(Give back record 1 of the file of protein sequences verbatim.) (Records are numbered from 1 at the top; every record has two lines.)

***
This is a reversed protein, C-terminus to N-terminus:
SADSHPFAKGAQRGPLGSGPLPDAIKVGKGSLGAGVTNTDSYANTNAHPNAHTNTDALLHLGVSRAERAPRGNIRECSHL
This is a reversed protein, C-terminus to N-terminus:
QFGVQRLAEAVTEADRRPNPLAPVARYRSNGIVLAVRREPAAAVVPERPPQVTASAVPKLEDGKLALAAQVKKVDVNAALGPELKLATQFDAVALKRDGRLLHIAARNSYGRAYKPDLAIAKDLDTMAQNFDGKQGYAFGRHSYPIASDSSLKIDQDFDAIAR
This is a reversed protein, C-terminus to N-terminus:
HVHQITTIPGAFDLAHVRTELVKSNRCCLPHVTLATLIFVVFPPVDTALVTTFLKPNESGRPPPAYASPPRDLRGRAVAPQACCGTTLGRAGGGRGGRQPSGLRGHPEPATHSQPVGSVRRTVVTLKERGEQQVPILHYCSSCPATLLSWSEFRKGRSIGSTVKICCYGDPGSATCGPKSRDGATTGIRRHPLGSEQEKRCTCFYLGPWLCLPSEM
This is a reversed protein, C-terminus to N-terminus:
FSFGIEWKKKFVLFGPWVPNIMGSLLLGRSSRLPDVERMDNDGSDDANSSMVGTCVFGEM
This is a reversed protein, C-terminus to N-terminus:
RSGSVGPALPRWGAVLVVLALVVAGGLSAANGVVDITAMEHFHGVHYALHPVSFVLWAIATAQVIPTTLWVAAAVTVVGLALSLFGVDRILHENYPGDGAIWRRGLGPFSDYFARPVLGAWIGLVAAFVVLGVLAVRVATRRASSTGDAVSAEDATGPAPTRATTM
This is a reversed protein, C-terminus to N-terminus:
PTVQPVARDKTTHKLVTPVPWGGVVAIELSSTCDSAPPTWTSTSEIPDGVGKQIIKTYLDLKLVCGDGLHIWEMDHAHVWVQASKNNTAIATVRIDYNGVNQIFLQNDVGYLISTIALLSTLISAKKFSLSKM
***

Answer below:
This is a reversed protein, C-terminus to N-terminus:
SADSHPFAKGAQRGPLGSGPLPDAIKVGKGSLGAGVTNTDSYANTNAHPNAHTNTDALLHLGVSRAERAPRGNIRECSHL